It’s so easy to make your own hummus from scratch. Especially using our organic tins of cooked chickpeas. We also sell organic tahini, garlic, lemons and olive oil! Add some of our organic pantry essentials to your next veg order here.
1 tin of chickpeas
1 clove of garlic, peeled
the juice from 1/2 a lemon
2 tbsp tahini
1 tbsp extra virgin olive oil
1/2 tsp salt
optional extras like more olive oil, smoked paprika and sesame seeds to top the hummus
Drain your tin of chickpeas over a bowl to reserve the aquafaba. (You can use some of it in this recipe and the rest to make vegan meringues, mayonnaise or cakes. Use the search bar above to find our aquafaba recipes.)
Put the drained chickpeas into a food processor with the S blade attachment. Add the garlic, salt, tahini, lemon juice and olive oil then pulse into a thick, rough paste.
Taste the paste and decide if you’d like to adjust the seasoning. Perhaps more lemon juice or salt?
Then loosen the paste into a creamy hummus by blending again with a couple of spoons of the reserved aquafaba or a couple of ice cubes. Ice cubes make a really fluffy, creamy hummus.
Spoon into a jar, tub or bowl and either enjoy immediately or refrigerate and eat later. Homemade hummus should be eaten within 3 days.
We are harvesting so much broccoli from our fields at the moment! Expect lots in your set boxes or add some to the ‘build your own’ box for a special reduced price. Broccoli is brilliant! Broccoli is a good source of fibre and protein, and contains iron, potassium, calcium, selenium and magnesium as well as the vitamins A, C, E, K and a good array of B vitamins including folic acid. A real Irish super-food! I’ll be steaming some batches to put in boxes in the freezer to add to loads of different meals. Here’s one of our favourite family meals that uses a lot of broccoli.
Bang bang chicken is a traditional Sichuan dish of poached chicken which is then ‘banged’ to shred it and dressed in a spicy sauce. It’s a refreshing dish served with julienned cucumber. This is my plant-based nod to that classic. Definitely not authentic, but delicious none-the-less. It’s really simple. Nutritious broccoli and black beans are drenched in a spicy sauce, sprinkled with sesame seeds and then roasted. You can serve it with rice or noodles, or it’s delicious as a warm salad with spiralized courgette.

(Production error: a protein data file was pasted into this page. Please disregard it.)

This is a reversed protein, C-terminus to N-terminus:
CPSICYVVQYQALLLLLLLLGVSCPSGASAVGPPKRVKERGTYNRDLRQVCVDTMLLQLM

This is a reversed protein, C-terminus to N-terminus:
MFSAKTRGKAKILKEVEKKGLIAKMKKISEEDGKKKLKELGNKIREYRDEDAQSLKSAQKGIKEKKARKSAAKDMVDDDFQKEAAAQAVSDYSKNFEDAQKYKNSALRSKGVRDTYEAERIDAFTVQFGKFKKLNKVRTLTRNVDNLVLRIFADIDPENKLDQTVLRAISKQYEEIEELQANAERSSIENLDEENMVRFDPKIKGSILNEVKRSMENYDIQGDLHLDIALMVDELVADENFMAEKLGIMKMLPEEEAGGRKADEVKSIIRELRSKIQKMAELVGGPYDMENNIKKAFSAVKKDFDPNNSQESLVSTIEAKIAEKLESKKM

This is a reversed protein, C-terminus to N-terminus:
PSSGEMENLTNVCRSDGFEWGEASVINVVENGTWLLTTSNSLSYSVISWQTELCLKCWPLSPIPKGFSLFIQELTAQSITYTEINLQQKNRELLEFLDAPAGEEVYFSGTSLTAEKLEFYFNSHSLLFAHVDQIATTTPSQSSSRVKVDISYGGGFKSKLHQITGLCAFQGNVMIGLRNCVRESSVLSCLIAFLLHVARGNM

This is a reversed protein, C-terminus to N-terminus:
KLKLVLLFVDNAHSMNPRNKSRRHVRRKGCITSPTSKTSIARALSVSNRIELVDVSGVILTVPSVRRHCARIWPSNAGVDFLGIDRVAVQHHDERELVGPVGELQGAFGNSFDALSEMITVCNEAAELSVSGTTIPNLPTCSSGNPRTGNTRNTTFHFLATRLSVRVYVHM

Ingredients (serves 4)
2 heads of broccoli
2 tins of black beans
4 tbsp maple syrup
4 tbsp lime juice (or vinegar)
4 tbsp vegetable or toasted sesame oil
4 tbsp soy sauce (or tamari if you need gluten free)
6 garlic cloves
a big thumb of ginger
fresh red chillies to taste
6 tbsp sesame seeds
scallions, fresh coriander and extra chillies to serve
rice or noodles to serve
Preheat your oven to 200C and find a large roasting tray, or two trays if you don’t have a very large one. You want to be able to spread the ingredients into a single layer.
Trim as little as possible off the stalks of the broccoli. Just a sliver off the end is usually enough – those bits can go in the compost bin. Then cut the whole stalk away from the florets, slice it in half lengthways and then slice each half into long, thin strips. Put them in the roasting dish. Then cut the heads of the broccoli into bites sized florets and add them to the roasting tray too.
Drain the tins of black beans and add them to the tray. Then make the dressing.
Mix the soy sauce, oil, lime juice/vinegar and maple syrup in a bowl. Finely dice the chilli, garlic and ginger and add them to the bowl. Mix well and then pour the dressing over the broccoli and black beans.
Use your hands to mix the sauce into the broccoli and beans, then spread the ingredients out into a single layer. Sprinkle with the sesame seeds and put the tray into the oven to roast for just 20 minutes or until the broccoli is tender.